It was 4am, it was pitch black. I’m in the back of a tuk tuk with two 16 year olds, and it’s the first time in days I’ve felt a breeze in the my face as we cruise along the bumpy streets on our way to the train station. I feel a leap of excitement in my stomach – already in the dim dusk of dawn there are people walking the streets, on their way to work, on their way home, talking as they go.
I’m in India, or Fort Kochi, Kerala to be precise. I’ve only been here 3 days but already I’m amazed and in awe of the countries simplistic beauty. I’m spending the next month in India with 11 school leavers and a teacher for company – my task, to support the group through a project, a trek, some sight seeing, souvenir shopping and life changing adventures!
We arrive at the bustling train station, stepping over sleeping bodies lining the platforms, and waited for our train to arrive. There are people everywhere, even at 5am on a Saturday morning. From a distance I can hear the train as masses of Indians start to get closer to the track in anticipation and I start to wonder if the train is going to stop or are we going to be expected to run and jump onto it’s moving carriages as it passes (yes I’ve been watching too many Hollywood movies!). The train does stop and we hop on one by one, dragging our heavy backpacks behind us, and look for our allocated seat numbers and carriage, quickly realising there’s no real system and you basically sit where you can (or stand if you’re not quick enough!). We do find seats and squash up next to each other with our rucksacks in between and the train starts to move.
The carriages have no windows, just bars and there are no doors either – strange but exciting coming from an over the top health and safety conscious country! Our 5-hour journey to Varkala is fascinating as we cross meandering rivers with tiny wooden fishing boats, small wooden homes that skirt the side of the railway line, and vast countryside until we eventually reach the coast. Our ten minute tuk tuk journey from the train station to our accommodation on the beach front is fast and furious, weaving in and out of cars, motorbikes, carts and cows until we finally pass a huge elephant walking down the side of the road. Unbelievable!
Varkala, like any other Indian town, is bustling with shops of various shapes and sizes selling weird and wonderful things. Indian men gather outside shops talking excitedly, women walk together in groups wearing their beautifully coloured sari’s, hindu temples are busy with worshippers whilst the serene call to prayer from the nearby mosque can be heard from the roadside speakers. Some Indians stare as we drive by and children smile and wave. We have become accustomed to being the only “whites in the village” as it’s monsoon season, but we don’t mind being stared at, it’s more out of intrigue than anything else.
Our accommodation is wooden bungalows on the sea front, with an open restaurant next door. The staff are friendly and humble, polite and incredibly hard working.The food is magnificent, freshly cooked vegetables with fragrant spices, dhal, rice and a selection of Indian breads. Again I’m surprised and in awe of the simplistic but incredible taste of the Indian dishes served, the experience further enhanced by the view of the sun setting over the sea, white waves crashing into the shore, sending a welcome cool breeze into the restaurant.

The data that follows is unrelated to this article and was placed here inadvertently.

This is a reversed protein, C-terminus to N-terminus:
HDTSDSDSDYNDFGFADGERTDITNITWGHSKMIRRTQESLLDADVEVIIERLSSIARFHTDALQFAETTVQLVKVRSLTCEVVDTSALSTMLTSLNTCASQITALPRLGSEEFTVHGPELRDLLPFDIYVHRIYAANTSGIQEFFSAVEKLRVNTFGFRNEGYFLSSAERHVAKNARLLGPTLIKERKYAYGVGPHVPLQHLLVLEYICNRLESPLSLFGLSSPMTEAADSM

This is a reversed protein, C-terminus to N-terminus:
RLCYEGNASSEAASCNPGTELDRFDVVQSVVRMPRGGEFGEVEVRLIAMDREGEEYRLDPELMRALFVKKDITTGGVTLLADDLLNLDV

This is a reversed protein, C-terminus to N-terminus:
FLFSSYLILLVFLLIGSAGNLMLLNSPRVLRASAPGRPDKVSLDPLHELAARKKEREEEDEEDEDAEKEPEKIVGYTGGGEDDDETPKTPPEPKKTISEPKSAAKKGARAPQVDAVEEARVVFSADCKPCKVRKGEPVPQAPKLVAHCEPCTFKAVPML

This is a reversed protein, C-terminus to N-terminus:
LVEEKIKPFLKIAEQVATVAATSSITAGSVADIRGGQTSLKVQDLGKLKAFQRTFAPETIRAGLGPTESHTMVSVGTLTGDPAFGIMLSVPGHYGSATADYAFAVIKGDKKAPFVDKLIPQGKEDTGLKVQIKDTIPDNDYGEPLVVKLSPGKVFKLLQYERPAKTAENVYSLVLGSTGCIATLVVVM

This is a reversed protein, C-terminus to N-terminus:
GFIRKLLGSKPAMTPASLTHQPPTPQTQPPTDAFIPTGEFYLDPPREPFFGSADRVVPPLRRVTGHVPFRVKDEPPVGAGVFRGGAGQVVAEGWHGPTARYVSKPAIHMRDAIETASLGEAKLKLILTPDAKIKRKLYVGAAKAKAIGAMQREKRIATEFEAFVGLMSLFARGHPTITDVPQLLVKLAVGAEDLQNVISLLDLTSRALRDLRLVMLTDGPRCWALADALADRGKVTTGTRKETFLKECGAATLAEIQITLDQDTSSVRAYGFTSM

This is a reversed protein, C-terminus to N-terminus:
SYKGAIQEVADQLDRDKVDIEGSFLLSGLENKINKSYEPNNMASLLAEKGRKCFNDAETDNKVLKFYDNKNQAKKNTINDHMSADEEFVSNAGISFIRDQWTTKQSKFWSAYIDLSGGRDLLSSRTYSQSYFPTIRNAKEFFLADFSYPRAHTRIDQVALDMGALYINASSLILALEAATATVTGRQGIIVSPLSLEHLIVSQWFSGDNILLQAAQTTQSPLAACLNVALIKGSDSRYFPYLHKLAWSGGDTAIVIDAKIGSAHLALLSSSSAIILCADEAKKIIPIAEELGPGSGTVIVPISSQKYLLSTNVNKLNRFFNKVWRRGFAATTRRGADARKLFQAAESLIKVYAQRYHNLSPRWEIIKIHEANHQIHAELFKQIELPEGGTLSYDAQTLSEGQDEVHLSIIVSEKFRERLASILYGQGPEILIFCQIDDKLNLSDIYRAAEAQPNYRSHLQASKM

The following morning we squeeze into our tuk tuks and head to one of the local schools, where we will be spending time tiling two classroom floors and painting tables and chairs. The school is poor, with little resources, outside toilets and taps which run only occasionally. Surprisingly, though, this is one of the ‘better off’ areas of India with good literacy and numeracy levels. Walking into the school we are met by shy stares from hundreds of Indian school children who stand outside their classrooms whispering excitedly to each other. The boys are far more confident than the girls and it doesn’t take long before one comes over to us and starts asking our names. Before long we are literally surrounded by girls and boys, all excitedly talking over each other. They ask us our names, our mothers name, our fathers name, our age, and then move on to the next person. They are fascinated by us, so friendly, so smiley, so intrigued. It’s wonderful to see such innocence, interest, and simple beauty. The bell sounds and the children quickly disperse to their classrooms, but as soon as break time comes they are there again, asking the same questions. It’s fascinating and quite a strange feeling to be the object of so many peoples interest; it’s like being famous, eyes following you wherever you go, children standing at open windows of the classrooms we are working in, waiting for you at lunch time, even following you to the toilet asking you questions along the way.
The week was an unbelievable experience, one which I’ll never forget. We completed the work and the school teachers were so pleased to have their first tiled classroom, something they had dreamed of for some time. On the last day of the project all the children had their textbooks out for us to sign our autographs in. Some of the girls gave our students gifts like bracelets or hand made cards, and the boys played football together in the school yard. The teachers held a presentation for us and thanked us for our hard work, before we left in our tuk tuks for the last time. It was sad to leave the school yet also an exhilarating feeling of having accomplished something that made a real difference. Spending time integrating with the young Indian children was inspirational.
It amazes me that the Keralan people have so little yet will give you so much. Everybody I met in Kerala that week were friendly, kind, helpful and always smiling. Kerala and its people are full of beauty, hope and resilience, and I hope one day I can return to ‘Gods own country’…